Botswana had expresses disappointment at South Africa’s decision to pull out from the ICC. For a long time, the country had differed with many other African countries who have been threatening to withdraw en-mass from the ICC. In the latest opinion in question, Botswana had contended that South Africa should have aired its grievances during the Assembly of State Parties to the Rome Statute meeting at The Hague due this month. However, Zimbabwe is of the view that the fact that Botswana feels that the ICC is an important and unique institution in the international justice system does not hold any water.
“Africa has made it clear that it is tired of the bully tactics used by the West, particularly, the United States and its allies, in persecuting African leaders through the ICC. The declaration, made by Comoros, Djibouti, and Senegal in 2009, was specifically in reference to President al-Bashir's indictment,” the Herald stated before adding that, “at the 2013 AU summit in Addis Ababa, Ethiopia, Africa unanimously accused the ICC of being racist and stated that the ICC was prosecuting only African cases. AU announced its support of Kenya's application for legal proceedings against President Uhuru Kenyatta his deputy William Ruto to be returned to Africa.”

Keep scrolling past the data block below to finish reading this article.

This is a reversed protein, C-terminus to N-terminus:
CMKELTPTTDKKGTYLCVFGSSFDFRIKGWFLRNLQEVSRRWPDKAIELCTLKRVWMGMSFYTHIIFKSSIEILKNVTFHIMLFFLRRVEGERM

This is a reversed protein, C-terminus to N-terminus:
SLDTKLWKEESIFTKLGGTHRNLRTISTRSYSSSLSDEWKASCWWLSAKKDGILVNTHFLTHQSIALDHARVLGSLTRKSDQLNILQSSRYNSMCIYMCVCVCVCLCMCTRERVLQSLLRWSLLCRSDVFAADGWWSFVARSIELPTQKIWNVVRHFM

The Rome Statute which established the court in 2002, provides that countries which have signed the treaty be obliged to arrest anyone sought by the tribunal.Nonetheless, some Africa countries have been violating the provision as they believe their countries have to be left to solve their own problems. South Africans for instance, refused to arrest the Sudanese President, Omar al-Bashir when he visited the country despite ICC having issued an arrest warrant.
Among other atrocities Bashir is wanted for are human rights abuses. Nonetheless, Botswana has made it known that she will not hesitate to arrest Bashir and hand him over to the ICC if he was to step on its ground while some of the countries have announced that they will not meddle in the internal affairs of Sudan. Some of the countries have raised concern that the absence of important global players, United States, China, India, Japan and the Russian Federation, from the agreement establishing the ICC makes the court not as universal as it claims to be. These excluded countries in fact represent over seventy percent of the world’s population.â€¨